By Terry Dean
The swimming pool debacle continues at Oak Park and River Forest High School. And now it appears to have cost the school's long-time architectural firm its role at the school.
OPRF has taken a step toward parting ways with their firm of more than two decades and has hired a new architect to oversee renovation work at the school.
The District 200 Board of Education on Dec. 16 approved Chicago-based Legat Architects as its new firm. Wight and Company, based in Darien, has been the school's construction firm for roughly 20 years but has come under fire for its handling of upgrades to OPRF's boys and girls swimming pools.
The pools were renovated over the summer but have remained closed while awaiting a health inspection from the state. Wight was not only the school's architect but also had oversight of construction projects through companies they contract with. The school, however, will now split up those responsibilities. Legat will serve as architect but will not be responsible for construction. The school instead will hire separate firms to do the actual construction work, with Legat serving as a consultant.
Having those shared responsibilities appeared to have been the undoing of Wight's relationship with OPRF with respect to the swimming pools. Wight completed the pools in August but didn't have a proper permit to do the work, which included upgrades to the pools drainage system to meet new state safety guidelines. The Illinois Department of Public Health in September fined the company $20,000.
The department conducts a "dry" and "wet" inspection before giving the go-ahead for the pools to be reopened. OPRF had been waiting for the department to schedule an inspection for much of the fall. A wet inspection was finally scheduled for this month, but had to be delayed because OPRF pools were found to be leaking.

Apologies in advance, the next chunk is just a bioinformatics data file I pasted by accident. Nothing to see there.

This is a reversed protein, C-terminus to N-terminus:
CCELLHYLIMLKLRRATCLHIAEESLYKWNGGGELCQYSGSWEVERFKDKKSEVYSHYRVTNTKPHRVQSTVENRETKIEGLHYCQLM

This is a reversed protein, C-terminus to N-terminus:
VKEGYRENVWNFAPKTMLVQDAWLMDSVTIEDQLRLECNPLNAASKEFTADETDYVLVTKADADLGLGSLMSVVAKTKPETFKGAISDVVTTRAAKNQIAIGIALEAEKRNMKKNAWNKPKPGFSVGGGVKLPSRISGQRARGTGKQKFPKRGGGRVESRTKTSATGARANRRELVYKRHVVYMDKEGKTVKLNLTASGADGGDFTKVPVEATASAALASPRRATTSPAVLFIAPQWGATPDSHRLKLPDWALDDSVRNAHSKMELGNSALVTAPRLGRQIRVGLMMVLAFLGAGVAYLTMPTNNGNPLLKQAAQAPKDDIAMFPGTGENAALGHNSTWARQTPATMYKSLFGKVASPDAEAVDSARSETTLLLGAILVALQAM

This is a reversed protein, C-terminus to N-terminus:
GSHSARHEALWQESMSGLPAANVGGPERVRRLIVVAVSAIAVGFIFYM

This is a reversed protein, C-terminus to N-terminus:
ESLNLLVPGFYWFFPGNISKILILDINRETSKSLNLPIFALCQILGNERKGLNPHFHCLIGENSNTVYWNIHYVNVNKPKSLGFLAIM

Speaking to Wednesday Journal shortly after the board's decision, Principal Nathaniel Rouse said that once the leaks were discovered, they asked for the inspection to be rescheduled, tentatively, for Jan 3.
Both pool floors are being sealed to stop the leakage, he explained. Rouse concluded that the age of the pools — more than 80 years old — and some of the machinery used during the original renovation this summer may have jarred loose some of the floor tiles. Rouse said Wight is handling this latest fix.
The pools have been closed to physical education classes and to both the girls and boys swimming teams, which were forced to conduct practices and "home" meets at other facilities. The situation has angered parents of swimmers, who have accused the school of not communicating with them on all that was going on.
District 200 board President Dietra Millard, speaking to the Journal last Friday, said Wight will complete the latest work on the pools, as well as other small projects around the school the company has going. She stressed that the school's main focus is getting the pools reopened.
As for Wight's working relationship with OPRF moving forward, Millard said, "Whether Wight will do any work for us in the future, probably not, but that has not yet been determined. We plan to have a debriefing with them first and go from there."
Wight was also chided earlier this spring by Millard and other board members for underestimating the cost of this summer's overall construction projects by $2 million.